The Archbishop, Mowbray, and Hastings gather in Gaultree Forest. The Archbishop reveals that he’s gotten a chilling letter from Northumberland explaining that he’s gone to Scotland to raise the troops he unfortunately wasn’t able to raise in England. A messenger enters to inform the men that the enemy troops are fast approaching and look thirty thousand men strong. Westmoreland enters and conveys Lancaster’s greetings, then asks the Archbishop why such a noble, peaceful man of the church is involving himself in “base and bloody insurrection.”
Having feigned illness to dodge the Battle of Shrewsbury, Northumberland makes up another lie to again avoid joining the rebels. War, Westmoreland’s question implies, is a crude, distasteful action and inappropriate to such a noble, respectable man as the Archbishop.
The Archbishop, replies, “we are all diseased, and with our surfeiting and wanton hours have brought ourselves into a burning fever, and we must bleed for it; of which disease our late King Richard, being infected, died.” He himself, the Archbishop continues, is neither a doctor nor an enemy of the peace. Instead, he’s putting on a show of war in order to get people to give up their vices and clear the “obstructions which begin to stop our very veins of life.” He has considered matters very carefully and concluded that their grievances outweigh any harm they might cause by going on the offense, leaving them no choice but rebellion since King Henry IV has refused to listen to their grievances. They don’t want to break the peace, the Archbishop concludes, they merely want to establish a better peace.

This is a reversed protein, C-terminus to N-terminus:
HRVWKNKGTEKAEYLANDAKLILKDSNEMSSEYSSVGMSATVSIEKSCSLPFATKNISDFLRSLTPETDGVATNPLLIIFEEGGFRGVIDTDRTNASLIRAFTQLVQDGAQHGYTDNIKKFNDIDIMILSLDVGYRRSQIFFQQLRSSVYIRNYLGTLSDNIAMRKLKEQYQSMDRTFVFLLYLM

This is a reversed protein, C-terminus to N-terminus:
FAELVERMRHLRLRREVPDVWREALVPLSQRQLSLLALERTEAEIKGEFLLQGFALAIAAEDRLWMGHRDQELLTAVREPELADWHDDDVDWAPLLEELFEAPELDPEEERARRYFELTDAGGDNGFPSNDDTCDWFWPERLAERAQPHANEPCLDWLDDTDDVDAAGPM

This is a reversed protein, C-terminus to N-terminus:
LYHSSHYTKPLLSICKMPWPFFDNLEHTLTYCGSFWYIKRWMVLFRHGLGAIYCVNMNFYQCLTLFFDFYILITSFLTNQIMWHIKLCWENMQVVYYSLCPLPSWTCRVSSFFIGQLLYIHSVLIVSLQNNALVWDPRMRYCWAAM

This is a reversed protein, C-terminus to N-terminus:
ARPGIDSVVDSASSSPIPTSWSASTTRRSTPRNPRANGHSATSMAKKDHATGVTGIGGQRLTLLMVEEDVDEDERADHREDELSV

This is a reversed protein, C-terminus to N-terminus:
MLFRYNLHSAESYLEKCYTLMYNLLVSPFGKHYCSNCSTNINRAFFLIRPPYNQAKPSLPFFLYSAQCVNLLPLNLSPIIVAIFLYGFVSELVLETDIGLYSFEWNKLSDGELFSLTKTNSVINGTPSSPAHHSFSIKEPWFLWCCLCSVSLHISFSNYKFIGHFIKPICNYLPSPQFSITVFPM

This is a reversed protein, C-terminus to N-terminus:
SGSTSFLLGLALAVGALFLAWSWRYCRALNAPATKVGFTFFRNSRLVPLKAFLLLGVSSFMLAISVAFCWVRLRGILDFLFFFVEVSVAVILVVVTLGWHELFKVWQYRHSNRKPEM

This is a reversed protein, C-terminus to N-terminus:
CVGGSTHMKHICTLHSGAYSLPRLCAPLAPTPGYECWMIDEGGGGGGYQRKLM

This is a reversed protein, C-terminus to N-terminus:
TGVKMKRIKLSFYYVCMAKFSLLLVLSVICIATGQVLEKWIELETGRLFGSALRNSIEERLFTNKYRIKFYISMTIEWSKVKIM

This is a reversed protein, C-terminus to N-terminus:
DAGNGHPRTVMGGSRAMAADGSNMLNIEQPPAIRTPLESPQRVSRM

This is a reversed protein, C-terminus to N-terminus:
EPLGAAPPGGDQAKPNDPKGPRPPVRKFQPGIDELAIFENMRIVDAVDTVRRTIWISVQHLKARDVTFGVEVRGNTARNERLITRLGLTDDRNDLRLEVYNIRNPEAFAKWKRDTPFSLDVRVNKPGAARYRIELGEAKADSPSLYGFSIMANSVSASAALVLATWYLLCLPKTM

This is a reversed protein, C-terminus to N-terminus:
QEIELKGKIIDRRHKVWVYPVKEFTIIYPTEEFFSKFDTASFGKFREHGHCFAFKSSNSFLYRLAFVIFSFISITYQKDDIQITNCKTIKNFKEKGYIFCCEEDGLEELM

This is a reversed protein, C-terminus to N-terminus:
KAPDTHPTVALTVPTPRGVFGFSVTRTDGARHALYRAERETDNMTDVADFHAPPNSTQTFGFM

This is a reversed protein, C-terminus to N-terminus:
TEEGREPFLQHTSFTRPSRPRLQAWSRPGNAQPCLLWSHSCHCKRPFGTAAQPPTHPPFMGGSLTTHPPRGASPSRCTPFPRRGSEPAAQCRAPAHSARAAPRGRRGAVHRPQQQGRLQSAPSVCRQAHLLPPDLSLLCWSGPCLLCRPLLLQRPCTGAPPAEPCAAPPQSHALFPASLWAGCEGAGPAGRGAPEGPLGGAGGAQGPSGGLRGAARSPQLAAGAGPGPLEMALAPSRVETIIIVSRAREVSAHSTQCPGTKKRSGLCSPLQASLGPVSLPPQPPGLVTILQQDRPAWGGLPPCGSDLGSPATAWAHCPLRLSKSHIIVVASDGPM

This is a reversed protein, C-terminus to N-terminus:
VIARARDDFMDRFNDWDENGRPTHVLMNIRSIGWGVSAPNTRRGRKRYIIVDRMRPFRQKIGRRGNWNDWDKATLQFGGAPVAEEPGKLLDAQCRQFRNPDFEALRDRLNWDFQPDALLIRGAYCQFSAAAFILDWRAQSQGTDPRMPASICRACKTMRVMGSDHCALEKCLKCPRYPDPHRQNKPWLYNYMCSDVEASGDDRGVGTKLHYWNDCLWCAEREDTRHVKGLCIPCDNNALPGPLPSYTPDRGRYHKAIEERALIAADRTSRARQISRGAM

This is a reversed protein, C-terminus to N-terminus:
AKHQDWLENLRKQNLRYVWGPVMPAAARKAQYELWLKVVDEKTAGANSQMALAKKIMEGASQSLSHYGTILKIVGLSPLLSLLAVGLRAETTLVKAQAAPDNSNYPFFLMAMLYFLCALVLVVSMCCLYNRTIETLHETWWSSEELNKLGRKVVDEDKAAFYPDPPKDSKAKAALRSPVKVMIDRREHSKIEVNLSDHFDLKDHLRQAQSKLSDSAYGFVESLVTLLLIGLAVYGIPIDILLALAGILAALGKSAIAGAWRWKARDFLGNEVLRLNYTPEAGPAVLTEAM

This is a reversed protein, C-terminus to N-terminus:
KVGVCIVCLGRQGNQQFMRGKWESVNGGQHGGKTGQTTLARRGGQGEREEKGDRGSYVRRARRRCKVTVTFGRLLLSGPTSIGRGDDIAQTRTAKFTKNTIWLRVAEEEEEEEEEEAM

The Archbishop is almost as elaborate and cunning an excuse-maker as Falstaff. Here, he blames his individual actions on a national disease of the spirit plaguing everyone in England. He and the rest of the rebels consider their military rebellion defensive—to protect themselves from what they see as an illegitimate king—rather than offensive, the way King Henry IV and his side see it. At heart of the debate is what makes a king legitimate, as Henry IV deposed Richard II not simply for reasons of ambition but because many were unhappy with Richard.
Westmoreland balks at the Arcbishop’s claim that King Henry IV has denied the rebels his attention and protests that the rebels have no legitimate cause to raise rebellion. He and Mowbray bicker about whether Mowbray deserves any recompense for the long-ago exile of his now-deceased father, Norfolk, during King Richard’s reign. Back then, Henry IV—who was still Bolingbroke at the time—accused Norfolk of treason, leading to his exile. Though, as Westmoreland points out, Henry IV has restored all of Norfolk’s old land to Mowbray, Mowbray still blames Henry IV for his father’s death and wishes that King Richard hadn’t called off the duel that had been scheduled between Norfolk and Bolingbroke, since Norfolk would have won. Westmoreland scoffs at the claim, reminding Mowbray that Bolingbroke was strappingly strong back then and fiercely beloved by all Englishmen.
Westmoreland articulates King Henry V’s side’s perspective on the rebellion: that it is an unprovoked and inappropriate attack, and not the well-meaning defense the rebels claim it is. Westmoreland and Mowbray’s intricate, petty argument demonstrate how absurd and complex the tensions surrounding King Henry IV’s throne have become and also shows how differently time (history) is remembered by different characters.